The Google I/O event is currently underway at San Francisco and I would have loved to be there. However, the event tickets sold out very fast and was not quick enough .
In any case several interesting announcements have been made so far like the availability chrome browser for Apple devices like the iPhone and iPad, the Nexus 7 tablet, the Nexus Q Media Player and the latest and greatest update to the Android OS code named Jelly Bean (Android 4.1). However, the most interesting announcement for me was that of the Google Compute Engine. You can read more about it here. Its not public yet and is still in a preview stage.
Up until the announcement of the compute engine, the only Google based cloud platform that allowed running custom applications on the cloud was the Google App Engine. But the App Engine was a black box. It allowed you to build “business applications”and websites using Java and Python but did not give access to the underlying software or hardware infrastructure that executed these applications. Google promised that you don’t have to worry about issues like scaling or other infrastructure issues you encounter typically for web based or network based applications. If you were OK with this lack of control, the GAE was an ideal platform for development.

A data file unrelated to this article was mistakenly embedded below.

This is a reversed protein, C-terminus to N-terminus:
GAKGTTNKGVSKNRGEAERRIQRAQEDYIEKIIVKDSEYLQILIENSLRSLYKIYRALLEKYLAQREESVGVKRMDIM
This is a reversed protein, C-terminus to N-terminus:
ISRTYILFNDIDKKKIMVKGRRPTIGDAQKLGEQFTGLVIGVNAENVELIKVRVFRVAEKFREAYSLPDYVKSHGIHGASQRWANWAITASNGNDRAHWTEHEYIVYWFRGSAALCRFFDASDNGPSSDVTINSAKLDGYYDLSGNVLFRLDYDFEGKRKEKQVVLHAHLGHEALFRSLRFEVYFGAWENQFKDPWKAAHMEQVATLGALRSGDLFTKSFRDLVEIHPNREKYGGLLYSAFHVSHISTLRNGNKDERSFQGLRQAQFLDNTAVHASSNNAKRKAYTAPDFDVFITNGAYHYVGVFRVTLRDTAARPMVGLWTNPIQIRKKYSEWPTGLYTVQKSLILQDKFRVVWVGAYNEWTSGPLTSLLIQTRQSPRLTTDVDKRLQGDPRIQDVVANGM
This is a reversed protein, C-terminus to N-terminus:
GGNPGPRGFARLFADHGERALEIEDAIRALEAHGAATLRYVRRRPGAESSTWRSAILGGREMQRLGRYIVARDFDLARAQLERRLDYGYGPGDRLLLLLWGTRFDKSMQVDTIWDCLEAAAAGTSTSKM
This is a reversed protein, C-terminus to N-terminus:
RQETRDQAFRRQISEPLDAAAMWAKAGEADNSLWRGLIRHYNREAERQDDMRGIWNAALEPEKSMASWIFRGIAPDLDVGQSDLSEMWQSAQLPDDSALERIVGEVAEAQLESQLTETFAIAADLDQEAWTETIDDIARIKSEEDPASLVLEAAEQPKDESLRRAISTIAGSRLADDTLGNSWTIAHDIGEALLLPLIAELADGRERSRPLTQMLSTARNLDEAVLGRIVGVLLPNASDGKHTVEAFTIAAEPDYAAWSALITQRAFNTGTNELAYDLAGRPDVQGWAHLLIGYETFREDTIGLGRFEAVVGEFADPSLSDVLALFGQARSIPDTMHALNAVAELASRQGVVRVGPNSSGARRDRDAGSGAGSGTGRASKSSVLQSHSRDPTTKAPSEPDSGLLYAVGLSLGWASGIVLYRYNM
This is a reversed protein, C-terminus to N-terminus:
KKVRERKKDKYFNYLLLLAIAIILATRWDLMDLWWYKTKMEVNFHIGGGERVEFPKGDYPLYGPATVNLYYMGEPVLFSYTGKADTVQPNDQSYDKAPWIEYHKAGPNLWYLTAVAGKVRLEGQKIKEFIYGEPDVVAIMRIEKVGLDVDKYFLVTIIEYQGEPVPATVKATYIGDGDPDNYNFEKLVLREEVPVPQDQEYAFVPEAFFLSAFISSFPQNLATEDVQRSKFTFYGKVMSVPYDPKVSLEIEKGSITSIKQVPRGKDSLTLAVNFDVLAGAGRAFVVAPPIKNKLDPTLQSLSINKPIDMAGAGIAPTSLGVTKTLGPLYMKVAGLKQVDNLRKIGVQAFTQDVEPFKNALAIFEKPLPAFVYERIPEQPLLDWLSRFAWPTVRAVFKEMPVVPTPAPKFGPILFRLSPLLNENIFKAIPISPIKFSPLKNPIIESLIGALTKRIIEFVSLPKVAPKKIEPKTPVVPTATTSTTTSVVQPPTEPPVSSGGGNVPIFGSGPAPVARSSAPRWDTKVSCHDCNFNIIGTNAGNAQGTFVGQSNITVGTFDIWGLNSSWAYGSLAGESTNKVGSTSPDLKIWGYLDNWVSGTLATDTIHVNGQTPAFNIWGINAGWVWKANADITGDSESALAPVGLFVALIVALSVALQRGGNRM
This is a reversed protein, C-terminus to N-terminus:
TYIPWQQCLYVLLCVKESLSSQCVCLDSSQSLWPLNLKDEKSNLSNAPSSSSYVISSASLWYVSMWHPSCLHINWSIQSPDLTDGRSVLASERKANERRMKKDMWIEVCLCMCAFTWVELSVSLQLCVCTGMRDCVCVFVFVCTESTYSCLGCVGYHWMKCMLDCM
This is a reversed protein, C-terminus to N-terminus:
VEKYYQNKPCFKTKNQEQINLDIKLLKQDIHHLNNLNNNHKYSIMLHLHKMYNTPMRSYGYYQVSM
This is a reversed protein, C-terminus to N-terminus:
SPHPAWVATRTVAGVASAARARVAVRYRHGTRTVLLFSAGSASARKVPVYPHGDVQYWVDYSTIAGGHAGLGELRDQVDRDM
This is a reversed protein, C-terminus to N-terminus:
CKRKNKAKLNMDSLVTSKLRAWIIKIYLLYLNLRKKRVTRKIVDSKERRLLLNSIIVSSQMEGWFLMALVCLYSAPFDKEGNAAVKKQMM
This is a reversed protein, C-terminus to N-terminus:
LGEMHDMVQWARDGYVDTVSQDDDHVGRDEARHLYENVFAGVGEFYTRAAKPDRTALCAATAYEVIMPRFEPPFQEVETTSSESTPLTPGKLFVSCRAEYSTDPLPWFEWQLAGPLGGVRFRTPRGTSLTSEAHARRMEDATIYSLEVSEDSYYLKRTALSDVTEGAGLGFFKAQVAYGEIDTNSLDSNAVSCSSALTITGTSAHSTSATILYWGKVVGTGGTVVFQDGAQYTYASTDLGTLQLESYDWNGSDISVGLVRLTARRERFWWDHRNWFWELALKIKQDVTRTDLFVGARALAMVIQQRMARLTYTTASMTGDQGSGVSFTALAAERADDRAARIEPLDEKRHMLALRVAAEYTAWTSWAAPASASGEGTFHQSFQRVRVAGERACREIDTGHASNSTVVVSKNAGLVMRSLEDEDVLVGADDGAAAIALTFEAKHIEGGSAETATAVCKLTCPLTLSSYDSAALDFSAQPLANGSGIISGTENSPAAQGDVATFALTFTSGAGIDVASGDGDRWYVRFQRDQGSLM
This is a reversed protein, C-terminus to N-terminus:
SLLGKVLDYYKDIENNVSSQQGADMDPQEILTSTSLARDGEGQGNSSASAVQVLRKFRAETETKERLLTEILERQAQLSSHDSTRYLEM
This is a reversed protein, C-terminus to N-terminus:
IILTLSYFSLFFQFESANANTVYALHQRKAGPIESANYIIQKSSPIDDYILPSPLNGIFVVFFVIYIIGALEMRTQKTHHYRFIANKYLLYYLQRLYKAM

With Google Compute Engine, Google tries to please the control freaks among us who pray at the alter of cloud infrastructure providers like Amazon Web Services and Windows Azure. With the compute engine Google promises greater control on scaling, performance and access to large compute clusters on Google’s Infratructure. It mainly offers access to Linux based operating systems. It also offers command-line tool as well as a rich REST based API to manage this compute infrastructure. If you have not done so already, I would suggest that you sign up for access to the limited preview of the Google Compute Engine.